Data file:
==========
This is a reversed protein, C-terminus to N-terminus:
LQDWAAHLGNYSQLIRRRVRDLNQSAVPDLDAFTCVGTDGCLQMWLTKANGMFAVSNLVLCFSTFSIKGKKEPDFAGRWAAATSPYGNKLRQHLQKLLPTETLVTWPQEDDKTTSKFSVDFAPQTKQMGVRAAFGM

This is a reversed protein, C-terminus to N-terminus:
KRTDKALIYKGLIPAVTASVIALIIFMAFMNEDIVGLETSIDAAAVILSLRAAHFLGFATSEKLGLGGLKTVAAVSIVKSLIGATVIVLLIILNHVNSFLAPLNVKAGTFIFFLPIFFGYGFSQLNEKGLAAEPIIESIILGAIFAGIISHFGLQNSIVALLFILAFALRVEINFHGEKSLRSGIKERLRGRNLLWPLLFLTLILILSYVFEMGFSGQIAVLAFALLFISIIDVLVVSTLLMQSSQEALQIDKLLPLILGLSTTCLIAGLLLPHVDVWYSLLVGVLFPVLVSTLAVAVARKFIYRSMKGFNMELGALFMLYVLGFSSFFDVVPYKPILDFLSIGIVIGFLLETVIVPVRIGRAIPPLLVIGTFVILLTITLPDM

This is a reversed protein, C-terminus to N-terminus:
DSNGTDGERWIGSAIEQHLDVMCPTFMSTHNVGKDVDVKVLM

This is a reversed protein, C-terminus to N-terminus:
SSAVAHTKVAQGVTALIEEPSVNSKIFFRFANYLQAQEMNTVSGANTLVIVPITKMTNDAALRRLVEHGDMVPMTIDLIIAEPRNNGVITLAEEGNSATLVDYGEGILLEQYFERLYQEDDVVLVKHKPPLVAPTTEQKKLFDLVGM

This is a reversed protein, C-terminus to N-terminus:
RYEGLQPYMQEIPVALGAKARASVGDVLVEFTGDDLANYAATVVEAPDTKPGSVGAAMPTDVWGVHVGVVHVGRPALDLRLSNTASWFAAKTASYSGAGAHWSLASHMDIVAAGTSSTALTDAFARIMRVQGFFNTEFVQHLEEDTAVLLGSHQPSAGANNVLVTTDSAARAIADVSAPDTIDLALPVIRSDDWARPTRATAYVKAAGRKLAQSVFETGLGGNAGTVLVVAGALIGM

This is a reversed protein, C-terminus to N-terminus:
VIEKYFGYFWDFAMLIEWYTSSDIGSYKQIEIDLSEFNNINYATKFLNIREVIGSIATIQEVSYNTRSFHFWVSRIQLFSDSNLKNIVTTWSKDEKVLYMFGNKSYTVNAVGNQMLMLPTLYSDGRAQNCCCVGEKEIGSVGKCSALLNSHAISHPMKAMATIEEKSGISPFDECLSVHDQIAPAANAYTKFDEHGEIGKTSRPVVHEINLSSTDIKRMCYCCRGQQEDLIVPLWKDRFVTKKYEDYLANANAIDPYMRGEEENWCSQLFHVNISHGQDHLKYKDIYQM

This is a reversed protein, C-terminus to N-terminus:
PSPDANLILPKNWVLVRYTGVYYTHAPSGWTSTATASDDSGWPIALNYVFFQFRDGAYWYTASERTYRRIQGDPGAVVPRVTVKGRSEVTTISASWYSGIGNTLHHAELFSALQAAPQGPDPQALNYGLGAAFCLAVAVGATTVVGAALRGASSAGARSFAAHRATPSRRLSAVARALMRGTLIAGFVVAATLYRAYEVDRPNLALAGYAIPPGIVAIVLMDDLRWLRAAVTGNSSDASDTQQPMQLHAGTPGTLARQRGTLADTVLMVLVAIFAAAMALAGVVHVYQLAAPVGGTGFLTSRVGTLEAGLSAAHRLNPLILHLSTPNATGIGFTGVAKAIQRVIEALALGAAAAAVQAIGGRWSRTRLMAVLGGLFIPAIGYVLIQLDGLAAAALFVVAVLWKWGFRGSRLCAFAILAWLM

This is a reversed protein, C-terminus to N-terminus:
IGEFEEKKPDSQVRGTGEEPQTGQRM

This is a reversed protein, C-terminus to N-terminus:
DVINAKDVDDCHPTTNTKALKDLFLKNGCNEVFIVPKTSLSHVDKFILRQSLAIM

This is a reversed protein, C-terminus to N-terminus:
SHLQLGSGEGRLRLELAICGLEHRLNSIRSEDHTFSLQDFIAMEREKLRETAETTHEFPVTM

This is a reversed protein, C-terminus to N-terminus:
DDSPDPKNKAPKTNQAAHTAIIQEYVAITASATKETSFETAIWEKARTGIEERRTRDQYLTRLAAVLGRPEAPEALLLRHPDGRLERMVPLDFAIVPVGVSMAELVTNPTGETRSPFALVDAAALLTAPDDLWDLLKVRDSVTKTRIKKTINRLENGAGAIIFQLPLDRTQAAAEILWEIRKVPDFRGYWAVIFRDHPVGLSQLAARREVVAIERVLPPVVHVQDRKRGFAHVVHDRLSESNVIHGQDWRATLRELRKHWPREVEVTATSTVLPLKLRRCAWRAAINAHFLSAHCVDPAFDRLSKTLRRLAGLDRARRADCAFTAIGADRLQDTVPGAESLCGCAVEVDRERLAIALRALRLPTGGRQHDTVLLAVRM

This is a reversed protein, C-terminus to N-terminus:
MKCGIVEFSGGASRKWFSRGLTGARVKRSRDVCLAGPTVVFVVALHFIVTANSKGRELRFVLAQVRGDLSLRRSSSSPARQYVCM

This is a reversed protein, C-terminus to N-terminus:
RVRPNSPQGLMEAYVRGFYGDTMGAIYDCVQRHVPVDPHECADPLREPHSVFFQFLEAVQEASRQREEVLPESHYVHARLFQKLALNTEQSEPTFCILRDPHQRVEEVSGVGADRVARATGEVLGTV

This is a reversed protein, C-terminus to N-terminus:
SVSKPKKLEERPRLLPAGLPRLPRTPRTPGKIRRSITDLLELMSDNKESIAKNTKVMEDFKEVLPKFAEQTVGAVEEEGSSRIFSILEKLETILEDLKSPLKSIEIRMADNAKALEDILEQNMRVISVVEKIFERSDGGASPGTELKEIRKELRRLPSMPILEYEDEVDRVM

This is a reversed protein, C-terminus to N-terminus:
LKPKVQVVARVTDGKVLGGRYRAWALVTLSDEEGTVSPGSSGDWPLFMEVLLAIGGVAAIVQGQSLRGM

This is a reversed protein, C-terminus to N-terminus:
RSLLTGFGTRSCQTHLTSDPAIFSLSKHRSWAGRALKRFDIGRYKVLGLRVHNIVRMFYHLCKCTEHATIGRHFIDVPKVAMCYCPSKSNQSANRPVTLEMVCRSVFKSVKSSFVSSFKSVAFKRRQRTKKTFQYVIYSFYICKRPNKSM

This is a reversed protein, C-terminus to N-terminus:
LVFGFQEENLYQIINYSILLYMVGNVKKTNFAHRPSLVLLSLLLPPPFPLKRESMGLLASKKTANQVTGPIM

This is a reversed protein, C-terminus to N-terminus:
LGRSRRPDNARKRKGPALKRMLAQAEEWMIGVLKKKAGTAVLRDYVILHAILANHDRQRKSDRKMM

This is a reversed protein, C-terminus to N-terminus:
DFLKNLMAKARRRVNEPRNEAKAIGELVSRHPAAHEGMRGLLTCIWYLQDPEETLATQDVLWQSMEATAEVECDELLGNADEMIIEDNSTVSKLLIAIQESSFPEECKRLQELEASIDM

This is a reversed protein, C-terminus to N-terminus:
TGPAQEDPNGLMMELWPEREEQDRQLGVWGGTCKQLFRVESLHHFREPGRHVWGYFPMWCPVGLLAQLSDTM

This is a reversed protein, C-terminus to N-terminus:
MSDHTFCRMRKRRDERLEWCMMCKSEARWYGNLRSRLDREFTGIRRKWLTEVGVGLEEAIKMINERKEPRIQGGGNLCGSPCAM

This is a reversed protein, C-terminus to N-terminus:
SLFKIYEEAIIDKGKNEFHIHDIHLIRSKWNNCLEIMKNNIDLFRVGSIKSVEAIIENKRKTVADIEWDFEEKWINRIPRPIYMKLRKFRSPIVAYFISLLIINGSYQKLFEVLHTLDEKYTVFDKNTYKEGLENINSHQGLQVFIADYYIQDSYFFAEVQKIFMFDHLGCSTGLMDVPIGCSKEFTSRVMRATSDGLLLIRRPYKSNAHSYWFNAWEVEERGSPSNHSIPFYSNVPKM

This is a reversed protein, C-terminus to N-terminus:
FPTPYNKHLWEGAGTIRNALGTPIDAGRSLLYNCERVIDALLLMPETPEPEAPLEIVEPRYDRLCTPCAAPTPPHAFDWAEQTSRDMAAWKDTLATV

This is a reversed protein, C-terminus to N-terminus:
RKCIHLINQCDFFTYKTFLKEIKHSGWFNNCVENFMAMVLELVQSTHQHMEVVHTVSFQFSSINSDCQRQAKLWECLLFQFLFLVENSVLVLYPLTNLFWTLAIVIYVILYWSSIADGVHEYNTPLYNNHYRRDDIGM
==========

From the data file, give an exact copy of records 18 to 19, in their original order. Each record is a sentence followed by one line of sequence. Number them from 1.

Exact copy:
This is a reversed protein, C-terminus to N-terminus:
LGRSRRPDNARKRKGPALKRMLAQAEEWMIGVLKKKAGTAVLRDYVILHAILANHDRQRKSDRKMM

This is a reversed protein, C-terminus to N-terminus:
DFLKNLMAKARRRVNEPRNEAKAIGELVSRHPAAHEGMRGLLTCIWYLQDPEETLATQDVLWQSMEATAEVECDELLGNADEMIIEDNSTVSKLLIAIQESSFPEECKRLQELEASIDM